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Feeling healthy, Orioles prospect Hunter Harvey now seeking consistency with Double-A Bowie

As Hunter Harvey walked off the mound at Bowie’s Prince George’s Stadium after 2 2/3 traffic-filled innings, his only solace was that he will get to return there sometime soon.

Making his fifth start of 2019 for the Orioles’ Double-A affiliate, Harvey, the organization’s 2013 first-round draft pick, was tagged for six runs Wednesday in his brief outing against the Richmond Flying Squirrels. Although only three were earned, that did little to comfort him after his shortest appearance of the young season.

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“It was like I've never held a baseball before,” Harvey said.

Without their annual January minicamp, all that's left to do is speculate as to what the Orioles can get from right-hander Hunter Harvey, their one-time top pitching prospect, in the coming season.

In Harvey’s case, that’s a preferred alternative to not being able to hold one at all.

His 2018 season lasted only nine starts because of shoulder and elbow injuries, a continuation of health problems that have dulled the 24-year-old right-hander’s once gleaming prospect status. He has made more than 10 starts only once in his professional career, and that 2014 season preceded missing all of 2015 and undergoing Tommy John surgery in 2016.

Healthy, Harvey’s goal becomes consistency. Making Wednesday’s rough outing, which raised his ERA to 6.20, more confounding was that it followed his best start of the season and perhaps the most effective of his seven-season professional career, in which he held the Akron RubberDucks to one hit in five scoreless innings.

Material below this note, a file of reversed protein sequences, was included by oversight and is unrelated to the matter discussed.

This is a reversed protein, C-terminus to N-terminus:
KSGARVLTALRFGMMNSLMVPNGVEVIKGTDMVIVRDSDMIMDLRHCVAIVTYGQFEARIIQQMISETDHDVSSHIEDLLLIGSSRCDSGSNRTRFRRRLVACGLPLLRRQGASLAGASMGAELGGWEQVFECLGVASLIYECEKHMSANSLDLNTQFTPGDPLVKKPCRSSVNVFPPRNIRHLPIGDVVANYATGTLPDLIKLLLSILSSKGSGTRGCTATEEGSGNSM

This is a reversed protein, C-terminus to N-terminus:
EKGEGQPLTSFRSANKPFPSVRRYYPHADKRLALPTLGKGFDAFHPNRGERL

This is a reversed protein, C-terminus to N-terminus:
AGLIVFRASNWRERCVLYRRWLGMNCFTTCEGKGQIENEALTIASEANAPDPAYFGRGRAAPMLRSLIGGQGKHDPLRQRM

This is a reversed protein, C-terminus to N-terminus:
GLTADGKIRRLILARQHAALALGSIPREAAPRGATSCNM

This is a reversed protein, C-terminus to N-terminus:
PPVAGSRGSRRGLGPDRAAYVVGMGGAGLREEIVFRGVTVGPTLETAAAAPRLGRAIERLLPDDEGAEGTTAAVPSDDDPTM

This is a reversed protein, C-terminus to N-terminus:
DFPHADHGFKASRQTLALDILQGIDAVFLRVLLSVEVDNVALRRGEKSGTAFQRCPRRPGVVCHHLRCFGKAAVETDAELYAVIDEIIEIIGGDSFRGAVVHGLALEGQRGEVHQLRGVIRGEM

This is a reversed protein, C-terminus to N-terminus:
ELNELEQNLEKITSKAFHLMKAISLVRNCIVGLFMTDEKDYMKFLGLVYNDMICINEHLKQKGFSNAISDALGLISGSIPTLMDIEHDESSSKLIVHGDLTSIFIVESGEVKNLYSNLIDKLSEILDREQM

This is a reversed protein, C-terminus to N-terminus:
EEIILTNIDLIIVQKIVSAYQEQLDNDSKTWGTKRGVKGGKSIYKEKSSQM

"I think it's just getting out there consistently, building a routine,” Baysox manager Buck Britton said. “He's never really had — longevity's kinda been his issue, so just getting out there and getting some experience. I think the more he goes out there and does it, the more he kinda figures out how to pitch in certain situations.”

Although Harvey has allowed at least three earned runs in four of his five starts this season, both he and Britton expressed confidence in how he was throwing before Wednesday. Even in the short outing, Harvey’s fastballs hovered in the 93-95 mph range and touched 97. They got hit even harder.

Harvey’s first pitch Wednesday was an elevated fastball, and Richmond outfielder Jacob Heyward, younger brother of Chicago Cubs outfielder Jason, sent it over the left-field fence. Harvey issued a walk and hit a batter, but he ended the first inning with a double play.

He seemed to settle in with a clean second inning, but the third began with trouble when No. 9 hitter Johneshwy Fargas poked a single to right field. With Heyward up again, Fargas broke early for second, and Harvey stepped off the rubber and ran toward him, positioned to erase the runner. But Harvey threw behind Fargas to first baseman Preston Palmeiro, and Palmeiro’s low throw to second allowed Fargas to slide in safely.